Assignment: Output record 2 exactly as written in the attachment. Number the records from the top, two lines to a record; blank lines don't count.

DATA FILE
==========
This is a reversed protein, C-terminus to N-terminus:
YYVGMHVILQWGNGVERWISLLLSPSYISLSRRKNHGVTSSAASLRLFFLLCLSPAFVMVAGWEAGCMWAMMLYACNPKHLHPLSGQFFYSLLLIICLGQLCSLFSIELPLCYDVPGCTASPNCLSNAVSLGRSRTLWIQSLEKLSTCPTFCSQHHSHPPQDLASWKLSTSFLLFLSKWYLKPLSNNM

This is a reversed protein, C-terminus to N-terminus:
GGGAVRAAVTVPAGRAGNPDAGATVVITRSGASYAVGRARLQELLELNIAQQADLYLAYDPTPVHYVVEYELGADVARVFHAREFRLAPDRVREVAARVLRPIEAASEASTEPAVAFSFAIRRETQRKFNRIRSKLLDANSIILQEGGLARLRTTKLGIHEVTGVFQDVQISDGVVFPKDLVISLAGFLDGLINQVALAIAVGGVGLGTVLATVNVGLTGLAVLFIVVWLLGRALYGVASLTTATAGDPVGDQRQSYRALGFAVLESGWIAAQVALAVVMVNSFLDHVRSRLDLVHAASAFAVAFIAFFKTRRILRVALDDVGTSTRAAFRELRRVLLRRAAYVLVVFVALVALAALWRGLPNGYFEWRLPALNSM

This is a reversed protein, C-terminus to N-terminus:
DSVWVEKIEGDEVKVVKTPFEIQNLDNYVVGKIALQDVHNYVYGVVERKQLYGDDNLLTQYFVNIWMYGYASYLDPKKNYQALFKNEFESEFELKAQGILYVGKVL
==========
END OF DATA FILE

This is a reversed protein, C-terminus to N-terminus:
GGGAVRAAVTVPAGRAGNPDAGATVVITRSGASYAVGRARLQELLELNIAQQADLYLAYDPTPVHYVVEYELGADVARVFHAREFRLAPDRVREVAARVLRPIEAASEASTEPAVAFSFAIRRETQRKFNRIRSKLLDANSIILQEGGLARLRTTKLGIHEVTGVFQDVQISDGVVFPKDLVISLAGFLDGLINQVALAIAVGGVGLGTVLATVNVGLTGLAVLFIVVWLLGRALYGVASLTTATAGDPVGDQRQSYRALGFAVLESGWIAAQVALAVVMVNSFLDHVRSRLDLVHAASAFAVAFIAFFKTRRILRVALDDVGTSTRAAFRELRRVLLRRAAYVLVVFVALVALAALWRGLPNGYFEWRLPALNSM